Two more men – one of whom has been identified as a member of the Hells Angels – are facing charges in connection with the brazen public executions of two high-profile gang members in Metro Vancouver.

The arrests were announced almost exactly six years after Sandip Duhre was shot repeatedly at a window table in Bar One, a busy restaurant in the Wall Centre hotel. The 36-year-old victim was identified as a former associate of the infamous Bacon brothers and an ally of the United Nations gang.

The Wall Centre shooting came just a few months after a gang ambush in Kelowna that killed Red Scorpions gang leader Jonathan Bacon and injured Hells Angel Larry Amero.

Police announced Thursday that Amero had been charged with one count of conspiracy to commit Duhre's murder.

He faces a similar charge in connection with the November 2012 shooting death of Sukhveer (Sukh) Dhak, also a UN gang ally. Dhak and his bodyguard, Thomas Mantel, were fatally shot at a Burnaby hotel in front of shocked staff members.

Amero was arrested in Ottawa, and will remain in custody until being transported to B.C. to face charges.

Police said Friday that Amero could face further charges as the investigation continues.

"Murder investigations involving pre-planning and conspiracy and multiple suspects involved in gang and organized crime activity often take longer because of the sophistication of the criminals," Supt. Mike Porteous said.

Charges against another Ontario resident, 32-year-old Dean Michael Wiwchar, were also announced Thursday. Wiwchar has been charged with the murder of Duhre, and conspiracy to commit the murder of Dahk.

Wiwchar made headlines the year of the shootings when he was arrested in connection to the death of a Toronto man gunned down in a café in Little Italy. Sources told CTV News at the time that the Vancouver police were investigating him in connection with targeted gangland shootings, but did not say which cases he may have been linked to.

He was found guilty in the death of John Raposo in May of last year.

Also guilty in that case was Rabih (Robby) Alkhalil, a man who faces a first-degree murder charge in Duhre's death in Vancouver.

"These are national-level tactical targets for police, national threats, so it was a cross-country partnership that went on for many, many years," Porteous said.

Vancouver police said the arrests mean they now have all major suspects in the murders.

A member of the province's Combined Forces Special Enforcement Unit – an integrated team tasked with dismantling organized crime – said the time of the shootings was marked by years of tit-for-tat shootings and murders.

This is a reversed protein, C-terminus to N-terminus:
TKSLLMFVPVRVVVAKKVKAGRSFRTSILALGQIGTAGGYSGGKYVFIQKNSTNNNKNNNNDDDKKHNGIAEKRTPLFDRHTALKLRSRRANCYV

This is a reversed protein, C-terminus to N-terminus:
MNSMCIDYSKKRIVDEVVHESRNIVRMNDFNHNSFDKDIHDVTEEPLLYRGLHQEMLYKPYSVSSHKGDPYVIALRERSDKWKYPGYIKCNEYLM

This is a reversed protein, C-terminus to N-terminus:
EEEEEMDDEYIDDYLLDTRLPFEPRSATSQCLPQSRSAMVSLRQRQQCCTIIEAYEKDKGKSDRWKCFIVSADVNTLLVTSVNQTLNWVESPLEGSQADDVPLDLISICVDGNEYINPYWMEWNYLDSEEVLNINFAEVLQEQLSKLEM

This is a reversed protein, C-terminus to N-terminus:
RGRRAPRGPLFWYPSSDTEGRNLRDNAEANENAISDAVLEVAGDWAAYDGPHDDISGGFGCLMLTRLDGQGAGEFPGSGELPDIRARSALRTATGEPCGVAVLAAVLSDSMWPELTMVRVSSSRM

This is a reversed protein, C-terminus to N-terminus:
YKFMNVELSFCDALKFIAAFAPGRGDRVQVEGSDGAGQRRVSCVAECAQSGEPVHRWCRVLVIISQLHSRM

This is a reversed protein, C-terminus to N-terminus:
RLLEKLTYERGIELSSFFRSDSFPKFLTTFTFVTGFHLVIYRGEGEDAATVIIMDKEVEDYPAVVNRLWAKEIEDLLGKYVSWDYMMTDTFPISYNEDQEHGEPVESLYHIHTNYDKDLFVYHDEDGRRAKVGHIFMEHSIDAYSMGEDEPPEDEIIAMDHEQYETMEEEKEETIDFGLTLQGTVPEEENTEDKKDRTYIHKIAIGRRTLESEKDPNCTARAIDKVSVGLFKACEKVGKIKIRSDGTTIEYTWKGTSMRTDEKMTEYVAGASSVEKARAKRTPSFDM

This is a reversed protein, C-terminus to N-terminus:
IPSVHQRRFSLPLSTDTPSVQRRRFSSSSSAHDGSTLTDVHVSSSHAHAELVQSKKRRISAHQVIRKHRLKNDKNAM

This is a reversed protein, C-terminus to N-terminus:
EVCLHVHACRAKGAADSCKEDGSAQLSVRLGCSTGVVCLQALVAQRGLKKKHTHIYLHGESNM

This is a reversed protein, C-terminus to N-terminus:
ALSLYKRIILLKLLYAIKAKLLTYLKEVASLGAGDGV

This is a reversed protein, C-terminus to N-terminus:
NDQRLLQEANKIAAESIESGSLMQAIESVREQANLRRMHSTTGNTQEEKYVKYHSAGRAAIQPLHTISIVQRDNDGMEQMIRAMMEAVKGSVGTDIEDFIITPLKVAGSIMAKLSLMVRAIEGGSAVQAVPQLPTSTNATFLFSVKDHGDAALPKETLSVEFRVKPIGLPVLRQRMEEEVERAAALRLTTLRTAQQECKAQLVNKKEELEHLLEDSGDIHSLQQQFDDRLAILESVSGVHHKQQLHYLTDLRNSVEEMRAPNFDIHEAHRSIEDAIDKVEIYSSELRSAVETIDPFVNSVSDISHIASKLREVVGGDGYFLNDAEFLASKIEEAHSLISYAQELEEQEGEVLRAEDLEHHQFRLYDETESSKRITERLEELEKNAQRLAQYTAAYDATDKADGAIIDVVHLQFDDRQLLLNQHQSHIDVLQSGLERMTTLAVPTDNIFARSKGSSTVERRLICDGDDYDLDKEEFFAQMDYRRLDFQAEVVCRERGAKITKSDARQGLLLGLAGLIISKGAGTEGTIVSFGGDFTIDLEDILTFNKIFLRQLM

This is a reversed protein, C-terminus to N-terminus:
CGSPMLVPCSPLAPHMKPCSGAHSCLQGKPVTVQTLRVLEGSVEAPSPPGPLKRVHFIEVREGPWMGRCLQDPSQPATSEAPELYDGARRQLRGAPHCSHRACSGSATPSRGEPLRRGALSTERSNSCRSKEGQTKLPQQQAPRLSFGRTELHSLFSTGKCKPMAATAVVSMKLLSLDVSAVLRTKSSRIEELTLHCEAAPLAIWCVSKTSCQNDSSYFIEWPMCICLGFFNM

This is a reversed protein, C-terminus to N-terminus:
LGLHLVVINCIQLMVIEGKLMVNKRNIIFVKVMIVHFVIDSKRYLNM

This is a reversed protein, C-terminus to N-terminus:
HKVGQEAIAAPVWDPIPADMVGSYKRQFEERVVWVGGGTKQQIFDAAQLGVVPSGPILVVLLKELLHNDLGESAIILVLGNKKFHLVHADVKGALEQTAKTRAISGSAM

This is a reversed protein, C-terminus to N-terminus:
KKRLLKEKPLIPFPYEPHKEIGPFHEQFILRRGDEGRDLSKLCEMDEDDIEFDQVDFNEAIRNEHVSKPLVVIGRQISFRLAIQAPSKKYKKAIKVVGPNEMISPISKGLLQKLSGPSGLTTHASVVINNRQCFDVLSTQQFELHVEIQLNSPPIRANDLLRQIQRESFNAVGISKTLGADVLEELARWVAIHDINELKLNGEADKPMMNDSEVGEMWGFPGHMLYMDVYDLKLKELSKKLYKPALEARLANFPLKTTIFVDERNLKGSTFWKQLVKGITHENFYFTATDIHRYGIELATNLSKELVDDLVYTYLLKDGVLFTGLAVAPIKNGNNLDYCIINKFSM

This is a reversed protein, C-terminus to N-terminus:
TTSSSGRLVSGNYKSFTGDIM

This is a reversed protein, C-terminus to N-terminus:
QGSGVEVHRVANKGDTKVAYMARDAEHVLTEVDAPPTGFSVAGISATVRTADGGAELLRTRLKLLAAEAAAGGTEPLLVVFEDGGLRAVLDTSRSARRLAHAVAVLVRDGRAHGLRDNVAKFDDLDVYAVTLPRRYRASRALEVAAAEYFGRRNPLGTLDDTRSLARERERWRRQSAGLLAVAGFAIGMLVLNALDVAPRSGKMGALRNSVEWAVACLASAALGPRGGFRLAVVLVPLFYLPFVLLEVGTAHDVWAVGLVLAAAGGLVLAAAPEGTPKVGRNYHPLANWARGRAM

The escalation in violence began around the murder of Dhak's brother Gurmit, and essentially had two sides. On one was the "Wolfpack," made up of Hells Angels, Red Scorpions and Independent Soldiers, and on the other was the UN gang, Dhak brothers and Duhre group.

There were many high-profile incidents and arrests, some of which are still playing out in court, CFSEU's Lindsey Houghton said.

And Houghton added that it's unlikely the charges announced Thursday will have much impact on the gang landscape, as Amero was in custody in Quebec until recently but managed to remain involved and relevant.

At a press conference in Ottawa Friday, police told reporters they believe Amero had been establishing himself in the drug trade there with the Hells Angels since his release from prison.

Earlier in the week, Vancouver Police Chief Const. Adam Palmer made reference to a turf war involving the Red Scorpions and United Nations when addressing the death of a 15-year-old caught in the crossfire.

Alfred Wong was hit by a stray bullet while riding in the back of his parents' car, and died in a Vancouver hospital two days later.

"We haven't seen gang violence like this probably in the last 10 years," he told reporters Monday. "We've got several groups that are at odds with one another and they're going out and killing each other."

Porteous says the current gang conflict in Metro Vancouver likely stems from the historic turf war between the UN Gang and Red Scorpions.

“Current people we believe are involved in gang conflict now, we believe are associated to those groups, but are a younger generation,” Porteous explained. “Many of the people in those original groups have either been the victims of homicide or have been incarcerated.”

Former Solicitor General Kash Heed says the latest charges and arrests from the 2012 murders likely won’t do much to cool down the spike in gang activity in Metro Vancouver.

“There are no signs of it abating going forward. Although we made some high profile arrests of individuals, but the void is so easily filled by up and comers wanting to get involved in it,” Heed explained.

SFU Criminologist Rob Gordon says Amero’s arrest may be good optics for Vancouver Police as they deal with the spate of gang violence, but agrees it’s unlikely to affect what’s happening between gangs operating the illegal drug trade in Metro Vancouver.

“I don’t think it’s going to change the landscape here to any significant degree,” Gordon said. “Part of this exercise is trying to assure the public the police are active and have rounded someone up, even if it’s disconnected to what’s been happening the past couple weeks.”

Amero will soon be transported back to B.C. from Ontario to face the new charges against him. Vancouver Police are not providing details on when that might happen, citing concerns around security.